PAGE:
FRIDAY, NOVEMBER 16 — In seven days Minneapolis rapper Astronautalis would be in Moscow, Russia, then on a month-long US tour with Busdriver and Jel, throwing down his unique blend of hyperliterate lyrics, diverse instrumentation, and dynamic onstage presence. But first he stopped off at The Garage for warm-up and salute to the scene.
Local acts opened, displaying not only honed talent, but deftly crafted songs.
Karizma came across as a practiced soul, likely bolstered—as his Facebook boasts—by having shared a stage with Brother Ali, St. Paul Slim, and Asher Roth. He quickly found his groove, shedding his sweatshirt and his words like water.
Bomba de Luz mixed funk, rock, and folk for a musical base, over which, singer and rhythm guitarist Lydia Hoglund’s voice often sounded as if she channeled jazz standards of another time. They play often. Given the chance, see them.
The crowd swelled as the screen finally raised for Astronautalis, revealing him and DJ Plain Ole Bill. For those uninitiated to Astronautalis, his style’s difficult to fully capture. Part rapper, part Classics professor, part indie scene hero with the stage banter of a veteran stand-up comic. From curtain up to curtain down, Astronautalis held the audience outside of time and place.
A group of superfans upfront knew the words to a song Astronautalis had yet to record or even title. They’d choreographed a dance, as Astronautalis pointed out, reminiscent of a Scottie Pippen fadeaway. He inspires people like that.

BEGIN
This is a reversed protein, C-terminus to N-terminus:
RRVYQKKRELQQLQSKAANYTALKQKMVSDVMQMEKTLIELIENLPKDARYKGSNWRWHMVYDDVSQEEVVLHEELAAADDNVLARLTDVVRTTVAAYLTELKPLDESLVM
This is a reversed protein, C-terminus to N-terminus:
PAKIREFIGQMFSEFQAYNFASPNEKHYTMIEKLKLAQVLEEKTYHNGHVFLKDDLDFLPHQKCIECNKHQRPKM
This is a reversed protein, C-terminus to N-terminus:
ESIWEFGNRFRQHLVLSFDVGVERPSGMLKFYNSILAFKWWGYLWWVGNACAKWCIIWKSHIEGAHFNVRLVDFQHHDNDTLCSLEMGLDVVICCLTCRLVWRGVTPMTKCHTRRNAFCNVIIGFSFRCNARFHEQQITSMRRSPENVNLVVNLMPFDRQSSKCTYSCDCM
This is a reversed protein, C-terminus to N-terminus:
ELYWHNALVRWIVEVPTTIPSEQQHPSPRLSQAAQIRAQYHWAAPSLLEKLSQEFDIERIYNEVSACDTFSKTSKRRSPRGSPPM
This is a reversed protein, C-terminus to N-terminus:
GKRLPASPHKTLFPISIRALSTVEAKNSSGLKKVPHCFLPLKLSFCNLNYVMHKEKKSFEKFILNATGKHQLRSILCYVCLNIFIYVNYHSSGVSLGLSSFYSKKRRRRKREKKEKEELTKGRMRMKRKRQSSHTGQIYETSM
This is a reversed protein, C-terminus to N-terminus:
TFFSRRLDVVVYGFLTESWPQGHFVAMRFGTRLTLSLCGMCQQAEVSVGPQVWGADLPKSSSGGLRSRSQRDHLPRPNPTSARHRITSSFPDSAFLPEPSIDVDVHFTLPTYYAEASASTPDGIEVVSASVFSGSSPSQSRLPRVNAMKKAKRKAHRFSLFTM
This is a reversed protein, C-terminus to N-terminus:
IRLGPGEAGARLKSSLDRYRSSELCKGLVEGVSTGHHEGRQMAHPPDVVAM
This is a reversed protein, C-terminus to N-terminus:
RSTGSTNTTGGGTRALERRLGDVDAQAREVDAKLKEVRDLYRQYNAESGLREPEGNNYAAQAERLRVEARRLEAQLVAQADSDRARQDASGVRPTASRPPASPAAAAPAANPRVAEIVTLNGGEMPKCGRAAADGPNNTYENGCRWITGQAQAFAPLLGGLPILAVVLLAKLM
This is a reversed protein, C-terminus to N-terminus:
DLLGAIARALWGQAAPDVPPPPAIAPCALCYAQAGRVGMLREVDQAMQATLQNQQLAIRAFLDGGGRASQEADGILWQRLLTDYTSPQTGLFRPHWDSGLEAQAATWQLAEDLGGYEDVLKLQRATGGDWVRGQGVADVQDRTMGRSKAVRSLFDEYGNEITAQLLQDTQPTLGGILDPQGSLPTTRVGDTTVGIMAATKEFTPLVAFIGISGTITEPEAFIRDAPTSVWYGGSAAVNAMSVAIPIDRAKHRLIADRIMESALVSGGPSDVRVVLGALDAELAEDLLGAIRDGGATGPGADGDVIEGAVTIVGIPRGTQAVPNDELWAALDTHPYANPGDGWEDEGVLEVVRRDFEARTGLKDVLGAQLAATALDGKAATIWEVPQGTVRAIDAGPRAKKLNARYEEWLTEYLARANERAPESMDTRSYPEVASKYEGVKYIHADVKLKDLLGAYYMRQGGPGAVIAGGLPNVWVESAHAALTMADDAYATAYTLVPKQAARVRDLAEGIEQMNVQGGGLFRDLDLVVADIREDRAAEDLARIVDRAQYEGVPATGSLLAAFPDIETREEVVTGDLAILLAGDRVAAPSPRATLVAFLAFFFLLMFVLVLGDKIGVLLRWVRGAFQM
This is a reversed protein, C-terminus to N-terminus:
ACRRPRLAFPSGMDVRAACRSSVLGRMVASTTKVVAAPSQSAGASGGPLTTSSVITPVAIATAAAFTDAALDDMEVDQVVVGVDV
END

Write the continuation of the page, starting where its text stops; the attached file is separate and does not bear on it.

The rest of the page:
Between the songs “Dimitri Mendeleev” and “Thomas Jefferson” Astronautalis’ vocals traveled from spoken word to rapid fire rap to gravel throated growls and howls that’d be right at home in a post-hardcore band.
But mostly his appeal is his sincerity. He commits to every song—his bulging carotid, the vein bisecting his forehead, the sweat glistening on his arms.
A staple of Astronautalis shows is his freestyling to audience suggestions. Those at The Garage threw out, “Jimi Hendrix,” “the letter K,” “Lake Street,” “Billy Joel,” “Ramses,” and “Aurora Borealis.” And rap about them he did to Plain Ole Bill’s selection: P.O.S’s “Get Down.” It was one of the most impressive displays of wit and skill I’ve seen at any show.
Before his last song, Astronautalis paused to thank the fans for coming out and The Garage for hosting.
“When I announced this show,” Astonautalis said, “all my friends on Facebook were like, ‘Really? The Garage? I always used to go there in high school.’” He continued, “I had a place like this too, in Jacksonville, which isn’t as cool as Minneapolis. That’s not pandering, because that’s why I don’t live there anymore…But it closed when I was a sophomore in high school and the music scene died. It died. That’s why places like [The Garage] are so, so, so important.”
All photos © Justin Poppens